At the halfway point of COP27 in Sharm El-Sheikh, Egypt, the role of fossil gas is both central to the climate conference’s outcome and still a hotly contested issue. Over the weekend, the Egyptian COP presidency held consultations about the “cover decision” that is the main outcome of COP, and which may feature reference to the role of fossil fuels and/or gas, specifically. (See this useful UN guide to the evolution of the COP26 cover decision, the Glasgow Climate Pact.)
In the run-up to these climate talks, the Egyptian presidency described gas as “the perfect solution,” and several countries made the case last week that gas should be a transition fuel. Others are pushing back, however. Former U.S. Vice-President Al Gore told world leaders on Monday that the recent dash for gas is a “dash down a bridge to nowhere.”
Although 70 percent of under-construction or planned gas projects are in North America, some of the most heated debate has focused on plans by African countries and other low-income producers that have contributed little to the climate crisis.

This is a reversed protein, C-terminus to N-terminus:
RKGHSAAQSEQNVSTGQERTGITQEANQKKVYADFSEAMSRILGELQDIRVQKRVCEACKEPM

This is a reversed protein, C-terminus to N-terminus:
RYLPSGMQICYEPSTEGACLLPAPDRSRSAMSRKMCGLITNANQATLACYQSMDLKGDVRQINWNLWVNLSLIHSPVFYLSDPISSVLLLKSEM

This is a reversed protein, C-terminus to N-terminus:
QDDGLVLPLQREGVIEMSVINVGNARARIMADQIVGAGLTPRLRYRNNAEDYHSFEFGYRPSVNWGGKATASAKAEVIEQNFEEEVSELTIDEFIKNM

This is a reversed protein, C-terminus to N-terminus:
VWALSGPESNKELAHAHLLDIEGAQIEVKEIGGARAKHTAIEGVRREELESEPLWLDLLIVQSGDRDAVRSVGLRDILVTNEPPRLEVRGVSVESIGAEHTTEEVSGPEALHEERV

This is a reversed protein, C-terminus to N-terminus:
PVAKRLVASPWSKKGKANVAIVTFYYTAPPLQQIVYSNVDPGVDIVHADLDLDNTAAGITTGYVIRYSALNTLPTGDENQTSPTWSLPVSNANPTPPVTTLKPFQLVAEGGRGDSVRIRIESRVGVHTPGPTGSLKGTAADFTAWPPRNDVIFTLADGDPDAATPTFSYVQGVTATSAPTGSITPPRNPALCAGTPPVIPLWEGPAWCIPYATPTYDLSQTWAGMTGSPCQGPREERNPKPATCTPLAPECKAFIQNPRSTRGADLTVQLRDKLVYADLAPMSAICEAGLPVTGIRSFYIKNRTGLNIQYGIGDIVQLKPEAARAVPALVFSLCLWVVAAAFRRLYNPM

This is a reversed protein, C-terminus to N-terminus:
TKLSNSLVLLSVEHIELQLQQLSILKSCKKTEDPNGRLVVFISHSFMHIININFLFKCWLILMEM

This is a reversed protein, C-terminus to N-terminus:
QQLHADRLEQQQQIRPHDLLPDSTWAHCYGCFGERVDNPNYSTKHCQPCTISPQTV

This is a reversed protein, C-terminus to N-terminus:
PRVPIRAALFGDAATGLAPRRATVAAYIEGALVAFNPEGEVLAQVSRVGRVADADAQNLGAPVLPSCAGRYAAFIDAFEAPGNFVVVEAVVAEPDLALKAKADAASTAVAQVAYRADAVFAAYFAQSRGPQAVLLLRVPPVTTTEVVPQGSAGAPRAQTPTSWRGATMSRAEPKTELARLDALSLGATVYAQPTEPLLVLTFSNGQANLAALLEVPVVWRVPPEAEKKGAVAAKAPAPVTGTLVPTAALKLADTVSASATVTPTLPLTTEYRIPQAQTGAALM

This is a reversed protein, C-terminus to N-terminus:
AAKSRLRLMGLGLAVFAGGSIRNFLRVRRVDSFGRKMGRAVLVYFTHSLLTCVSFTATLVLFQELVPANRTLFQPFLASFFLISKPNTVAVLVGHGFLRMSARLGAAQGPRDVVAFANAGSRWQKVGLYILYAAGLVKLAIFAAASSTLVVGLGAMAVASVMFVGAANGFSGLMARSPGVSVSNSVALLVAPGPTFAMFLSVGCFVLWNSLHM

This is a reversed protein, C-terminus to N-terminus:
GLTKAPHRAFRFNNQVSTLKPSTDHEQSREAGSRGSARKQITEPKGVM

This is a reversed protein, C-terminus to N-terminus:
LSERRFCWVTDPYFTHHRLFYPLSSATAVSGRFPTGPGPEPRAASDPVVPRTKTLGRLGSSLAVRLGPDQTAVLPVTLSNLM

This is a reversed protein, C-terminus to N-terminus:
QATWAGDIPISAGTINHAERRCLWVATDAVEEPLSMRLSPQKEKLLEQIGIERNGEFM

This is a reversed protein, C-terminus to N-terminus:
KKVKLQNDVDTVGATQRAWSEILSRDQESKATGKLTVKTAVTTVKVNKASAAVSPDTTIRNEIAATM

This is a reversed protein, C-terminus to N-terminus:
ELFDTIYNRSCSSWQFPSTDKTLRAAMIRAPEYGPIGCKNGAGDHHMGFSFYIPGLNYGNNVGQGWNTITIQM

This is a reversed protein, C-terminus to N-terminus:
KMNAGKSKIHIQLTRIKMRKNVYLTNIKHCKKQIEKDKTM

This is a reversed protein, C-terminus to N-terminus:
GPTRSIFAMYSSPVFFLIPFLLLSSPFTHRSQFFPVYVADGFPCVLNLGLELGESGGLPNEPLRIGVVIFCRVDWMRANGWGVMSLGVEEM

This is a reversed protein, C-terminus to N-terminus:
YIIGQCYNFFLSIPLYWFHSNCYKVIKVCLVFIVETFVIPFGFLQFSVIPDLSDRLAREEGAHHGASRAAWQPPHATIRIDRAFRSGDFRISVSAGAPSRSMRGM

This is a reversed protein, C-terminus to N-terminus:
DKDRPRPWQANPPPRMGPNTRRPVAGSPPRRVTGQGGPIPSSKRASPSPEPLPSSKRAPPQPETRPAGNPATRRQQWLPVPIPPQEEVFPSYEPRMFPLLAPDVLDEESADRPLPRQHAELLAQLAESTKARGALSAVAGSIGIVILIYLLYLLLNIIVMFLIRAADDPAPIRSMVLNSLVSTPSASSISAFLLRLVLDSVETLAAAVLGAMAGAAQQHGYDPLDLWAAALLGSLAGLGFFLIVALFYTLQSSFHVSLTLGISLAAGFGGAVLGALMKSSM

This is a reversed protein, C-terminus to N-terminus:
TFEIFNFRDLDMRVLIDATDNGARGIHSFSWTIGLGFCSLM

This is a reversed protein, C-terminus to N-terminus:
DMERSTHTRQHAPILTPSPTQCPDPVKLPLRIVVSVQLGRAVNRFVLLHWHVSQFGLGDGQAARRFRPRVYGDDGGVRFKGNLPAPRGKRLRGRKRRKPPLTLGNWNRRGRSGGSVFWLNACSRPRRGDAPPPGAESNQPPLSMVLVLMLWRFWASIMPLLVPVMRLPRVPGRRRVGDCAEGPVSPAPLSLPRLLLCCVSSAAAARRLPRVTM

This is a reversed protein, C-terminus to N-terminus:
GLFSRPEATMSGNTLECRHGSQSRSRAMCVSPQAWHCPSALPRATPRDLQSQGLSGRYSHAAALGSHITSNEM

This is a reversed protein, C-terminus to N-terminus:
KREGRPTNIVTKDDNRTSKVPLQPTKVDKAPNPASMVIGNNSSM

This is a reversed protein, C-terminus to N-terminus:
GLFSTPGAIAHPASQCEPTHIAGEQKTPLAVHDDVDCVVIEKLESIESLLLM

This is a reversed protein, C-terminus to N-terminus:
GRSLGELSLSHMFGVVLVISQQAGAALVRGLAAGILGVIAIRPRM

At NRGI, we have been exploring the role that just energy transition partnerships (JETPs) could play in helping this group balance development and climate goals. Interest in JETPs is running high at COP27. While JETPs have largely focused on coal producers so far, negotiations have also been taking place between international partners and Senegal, which will start producing gas in 2023. With Senegalese President Macky Sall suggesting a political agreement may be close, our working paper details recommendations for Senegal, other gas-producing countries, and international partners pursuing similar JETPs in future.